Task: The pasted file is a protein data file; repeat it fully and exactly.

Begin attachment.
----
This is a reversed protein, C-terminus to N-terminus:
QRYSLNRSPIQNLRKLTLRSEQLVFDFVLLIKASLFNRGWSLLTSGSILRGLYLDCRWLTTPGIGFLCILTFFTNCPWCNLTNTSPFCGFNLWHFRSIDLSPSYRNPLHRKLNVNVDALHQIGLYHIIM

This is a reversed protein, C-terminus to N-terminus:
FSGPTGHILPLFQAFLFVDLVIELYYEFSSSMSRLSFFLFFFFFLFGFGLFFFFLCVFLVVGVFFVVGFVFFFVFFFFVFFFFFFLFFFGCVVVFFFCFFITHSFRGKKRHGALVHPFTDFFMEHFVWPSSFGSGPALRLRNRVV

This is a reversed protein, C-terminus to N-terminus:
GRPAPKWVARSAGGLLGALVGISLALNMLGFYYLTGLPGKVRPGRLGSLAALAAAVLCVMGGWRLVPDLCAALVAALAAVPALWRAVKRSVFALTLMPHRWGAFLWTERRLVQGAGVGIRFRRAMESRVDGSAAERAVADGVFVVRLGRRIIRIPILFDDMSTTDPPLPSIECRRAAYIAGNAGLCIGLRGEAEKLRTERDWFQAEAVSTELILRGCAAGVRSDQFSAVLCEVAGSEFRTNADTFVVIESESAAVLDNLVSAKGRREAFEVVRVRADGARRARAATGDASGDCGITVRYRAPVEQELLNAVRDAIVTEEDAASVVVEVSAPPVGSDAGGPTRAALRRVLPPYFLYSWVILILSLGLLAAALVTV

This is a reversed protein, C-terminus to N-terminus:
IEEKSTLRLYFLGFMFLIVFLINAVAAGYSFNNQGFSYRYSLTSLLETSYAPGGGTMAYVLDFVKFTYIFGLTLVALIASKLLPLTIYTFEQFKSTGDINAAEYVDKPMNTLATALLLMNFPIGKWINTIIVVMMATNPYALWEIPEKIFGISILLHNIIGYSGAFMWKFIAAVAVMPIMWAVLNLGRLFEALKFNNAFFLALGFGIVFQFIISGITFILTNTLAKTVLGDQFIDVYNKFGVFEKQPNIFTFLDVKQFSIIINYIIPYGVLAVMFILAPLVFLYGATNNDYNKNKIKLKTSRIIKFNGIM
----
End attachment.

This is a reversed protein, C-terminus to N-terminus:
QRYSLNRSPIQNLRKLTLRSEQLVFDFVLLIKASLFNRGWSLLTSGSILRGLYLDCRWLTTPGIGFLCILTFFTNCPWCNLTNTSPFCGFNLWHFRSIDLSPSYRNPLHRKLNVNVDALHQIGLYHIIM

This is a reversed protein, C-terminus to N-terminus:
FSGPTGHILPLFQAFLFVDLVIELYYEFSSSMSRLSFFLFFFFFLFGFGLFFFFLCVFLVVGVFFVVGFVFFFVFFFFVFFFFFFLFFFGCVVVFFFCFFITHSFRGKKRHGALVHPFTDFFMEHFVWPSSFGSGPALRLRNRVV

This is a reversed protein, C-terminus to N-terminus:
GRPAPKWVARSAGGLLGALVGISLALNMLGFYYLTGLPGKVRPGRLGSLAALAAAVLCVMGGWRLVPDLCAALVAALAAVPALWRAVKRSVFALTLMPHRWGAFLWTERRLVQGAGVGIRFRRAMESRVDGSAAERAVADGVFVVRLGRRIIRIPILFDDMSTTDPPLPSIECRRAAYIAGNAGLCIGLRGEAEKLRTERDWFQAEAVSTELILRGCAAGVRSDQFSAVLCEVAGSEFRTNADTFVVIESESAAVLDNLVSAKGRREAFEVVRVRADGARRARAATGDASGDCGITVRYRAPVEQELLNAVRDAIVTEEDAASVVVEVSAPPVGSDAGGPTRAALRRVLPPYFLYSWVILILSLGLLAAALVTV

This is a reversed protein, C-terminus to N-terminus:
IEEKSTLRLYFLGFMFLIVFLINAVAAGYSFNNQGFSYRYSLTSLLETSYAPGGGTMAYVLDFVKFTYIFGLTLVALIASKLLPLTIYTFEQFKSTGDINAAEYVDKPMNTLATALLLMNFPIGKWINTIIVVMMATNPYALWEIPEKIFGISILLHNIIGYSGAFMWKFIAAVAVMPIMWAVLNLGRLFEALKFNNAFFLALGFGIVFQFIISGITFILTNTLAKTVLGDQFIDVYNKFGVFEKQPNIFTFLDVKQFSIIINYIIPYGVLAVMFILAPLVFLYGATNNDYNKNKIKLKTSRIIKFNGIM